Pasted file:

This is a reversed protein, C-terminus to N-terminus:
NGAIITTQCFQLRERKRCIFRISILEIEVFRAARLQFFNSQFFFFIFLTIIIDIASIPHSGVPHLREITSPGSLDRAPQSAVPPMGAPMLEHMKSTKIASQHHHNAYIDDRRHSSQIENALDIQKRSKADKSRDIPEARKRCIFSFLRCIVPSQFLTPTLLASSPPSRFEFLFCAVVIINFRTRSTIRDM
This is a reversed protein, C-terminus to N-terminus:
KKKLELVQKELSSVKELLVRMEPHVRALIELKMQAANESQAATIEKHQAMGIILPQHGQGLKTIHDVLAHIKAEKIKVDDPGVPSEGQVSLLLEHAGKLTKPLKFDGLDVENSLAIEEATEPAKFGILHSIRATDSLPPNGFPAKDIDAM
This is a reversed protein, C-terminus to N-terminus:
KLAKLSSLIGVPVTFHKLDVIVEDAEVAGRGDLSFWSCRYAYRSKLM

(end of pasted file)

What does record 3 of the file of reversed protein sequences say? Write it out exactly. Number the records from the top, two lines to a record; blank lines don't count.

This is a reversed protein, C-terminus to N-terminus:
KLAKLSSLIGVPVTFHKLDVIVEDAEVAGRGDLSFWSCRYAYRSKLM